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UCF Student Government Sustainability and Innovation coordinator Nicole Boisson tables at Market Day on Wednesday to inform students of this new partnership.  

UCF Student Government kicked off its partnership with O-Town Compost to encourage students to properly dispose of their organic waste on Feb 22.  

Founder of O-Town Compost, Charlie Pioli, said that his main goal was to continue to preserve the earth. He said O-Town Compost is a local organization that has focused on waste diversion, trying to help the city of Orlando meet its zero-waste goal and extend the life of Orange County’s landfills.

“Us and SG are both looking at the big picture,” Pioli said. “Which is this is just a small amount of food waste on campus. We want to demonstrate to the administration and other students on campus that we should be targeting food waste in dining halls, residence halls and office buildings on campus.”

According to the United States Environmental Protection Agency, compost is a controlled, aerobic process that converts organic materials into a nutrient-rich soil amendment, or mulch, through natural decomposition. 

Pioli said prior to this partnership, UCF students were disposing their waste regularly into trash cans. He said the waste is then transported to local landfills where the organic doesn't have oxygen to break down and creates methane.

"UCF is a big part of Orlando, and it has a huge impact on the landfill," Pioli said.

Nicole Boisson, SG coordinator for Sustainability and Innovation, said the idea is to get students to understand the importance of recycling and properly disposing of their organic materials. She said this partnership is looking to promote environmental leadership.

“The goal is that we decrease food waste on campus as well as just educating students about how much food does go to waste and how it can be turned into so many other things, like compost,” Boisson said. 

Pioli said that with the collected organic waste, O-Town Compost sends it to their farm and is oxygenated and turned into nutrient-rich soil. 

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O- Town Compost Founder Charli Pioli calls bins of soil made with food scraps collected from his other clients, "black gold."  Students can look forward to their food scraps turning into "black gold" after the composting process is over.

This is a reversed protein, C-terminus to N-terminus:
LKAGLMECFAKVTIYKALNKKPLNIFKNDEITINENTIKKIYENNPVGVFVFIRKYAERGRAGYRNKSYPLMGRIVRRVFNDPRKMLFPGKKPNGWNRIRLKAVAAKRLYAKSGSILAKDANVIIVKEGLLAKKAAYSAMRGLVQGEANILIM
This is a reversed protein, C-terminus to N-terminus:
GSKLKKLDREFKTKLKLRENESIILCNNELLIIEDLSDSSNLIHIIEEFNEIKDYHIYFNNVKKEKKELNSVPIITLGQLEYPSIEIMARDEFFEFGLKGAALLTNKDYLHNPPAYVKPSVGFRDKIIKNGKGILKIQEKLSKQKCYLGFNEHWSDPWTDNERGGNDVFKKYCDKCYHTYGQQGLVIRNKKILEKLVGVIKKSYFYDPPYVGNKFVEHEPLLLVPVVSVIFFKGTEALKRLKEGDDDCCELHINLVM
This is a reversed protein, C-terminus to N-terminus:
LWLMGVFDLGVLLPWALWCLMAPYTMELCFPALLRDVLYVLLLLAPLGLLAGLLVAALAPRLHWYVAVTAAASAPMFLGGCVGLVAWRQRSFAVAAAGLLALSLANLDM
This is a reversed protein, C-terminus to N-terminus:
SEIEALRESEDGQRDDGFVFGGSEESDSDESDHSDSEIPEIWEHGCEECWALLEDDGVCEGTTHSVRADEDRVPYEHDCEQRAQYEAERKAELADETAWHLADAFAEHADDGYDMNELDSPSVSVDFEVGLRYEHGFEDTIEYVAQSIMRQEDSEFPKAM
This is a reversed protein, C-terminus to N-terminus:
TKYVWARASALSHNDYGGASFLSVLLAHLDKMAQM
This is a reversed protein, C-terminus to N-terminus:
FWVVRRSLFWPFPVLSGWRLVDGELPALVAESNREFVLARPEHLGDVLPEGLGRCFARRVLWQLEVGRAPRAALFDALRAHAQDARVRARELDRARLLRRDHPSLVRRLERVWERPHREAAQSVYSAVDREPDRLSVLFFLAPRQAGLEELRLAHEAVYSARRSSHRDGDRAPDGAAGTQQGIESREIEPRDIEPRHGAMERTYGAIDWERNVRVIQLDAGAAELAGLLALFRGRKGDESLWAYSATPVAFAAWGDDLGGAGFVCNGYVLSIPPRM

Students like Isabella Martinez, senior English major, said she is happy to see that UCF is doing more to conserve our planet. She said she is an active volunteer for the UCF Arboretum, but this is a great way for every student to be able to get involved. 

“It’s like a clothing swap. The idea is you give away something you no longer have use for, and in return, you get something that you need or want,” Martinez said. 

Boisson said at UCF there are many initiatives to allow students a chance to be involved in sustaining a better earth, like the UCF Arboretum.

According to the UCF Arboretum website, this resource offers a variety of volunteer opportunities like assisting with horticultural work in campus landscapes, helping in campus natural lands and assisting in the community garden. Boisson said students are given the opportunity to learn more about the environment and how to properly do their part in decreasing their carbon footprint, Boisson said.

Pioli said students are encouraged to continue to properly dispose of their organic waste on Wednesdays for the rest of the semester from 8 a.m. to 5 p.m. at Market Wednesday. He said O-Town Compost will pick up the green compost bins on Thursdays, and once the compost is made, UCF will get it back, and it will be used to grow more plants in the UCF Arboretum.

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At Market Day on Wednesday, students may place a few items in the compost bin. Boisson said she hopes eventually they will need two or more bins due to the amount of students donating. 

"It makes me so happy as a student to see that UCF is doing something about the amount of organic waste here on campus. I will be donating every week and encouraging my friends to do so as well," Martinez said. 

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